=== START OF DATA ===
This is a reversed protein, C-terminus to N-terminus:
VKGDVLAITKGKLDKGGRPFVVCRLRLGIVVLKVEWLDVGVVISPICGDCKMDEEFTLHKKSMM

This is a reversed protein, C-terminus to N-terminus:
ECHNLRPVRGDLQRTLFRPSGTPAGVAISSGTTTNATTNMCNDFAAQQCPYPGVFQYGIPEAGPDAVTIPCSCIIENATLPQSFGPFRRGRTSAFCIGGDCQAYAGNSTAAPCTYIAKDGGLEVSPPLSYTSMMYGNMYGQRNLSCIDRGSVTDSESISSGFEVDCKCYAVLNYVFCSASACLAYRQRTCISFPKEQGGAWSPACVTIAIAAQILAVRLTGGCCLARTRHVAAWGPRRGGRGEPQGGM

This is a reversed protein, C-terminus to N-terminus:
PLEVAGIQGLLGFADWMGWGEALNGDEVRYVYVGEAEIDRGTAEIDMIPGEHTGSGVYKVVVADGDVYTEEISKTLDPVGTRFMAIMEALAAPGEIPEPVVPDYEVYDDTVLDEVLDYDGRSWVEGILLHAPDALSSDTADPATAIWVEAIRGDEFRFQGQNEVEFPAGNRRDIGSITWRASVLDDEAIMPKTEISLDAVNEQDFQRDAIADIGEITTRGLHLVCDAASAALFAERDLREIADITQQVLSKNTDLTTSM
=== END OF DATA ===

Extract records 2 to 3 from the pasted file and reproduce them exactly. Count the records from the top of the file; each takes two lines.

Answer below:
This is a reversed protein, C-terminus to N-terminus:
ECHNLRPVRGDLQRTLFRPSGTPAGVAISSGTTTNATTNMCNDFAAQQCPYPGVFQYGIPEAGPDAVTIPCSCIIENATLPQSFGPFRRGRTSAFCIGGDCQAYAGNSTAAPCTYIAKDGGLEVSPPLSYTSMMYGNMYGQRNLSCIDRGSVTDSESISSGFEVDCKCYAVLNYVFCSASACLAYRQRTCISFPKEQGGAWSPACVTIAIAAQILAVRLTGGCCLARTRHVAAWGPRRGGRGEPQGGM

This is a reversed protein, C-terminus to N-terminus:
PLEVAGIQGLLGFADWMGWGEALNGDEVRYVYVGEAEIDRGTAEIDMIPGEHTGSGVYKVVVADGDVYTEEISKTLDPVGTRFMAIMEALAAPGEIPEPVVPDYEVYDDTVLDEVLDYDGRSWVEGILLHAPDALSSDTADPATAIWVEAIRGDEFRFQGQNEVEFPAGNRRDIGSITWRASVLDDEAIMPKTEISLDAVNEQDFQRDAIADIGEITTRGLHLVCDAASAALFAERDLREIADITQQVLSKNTDLTTSM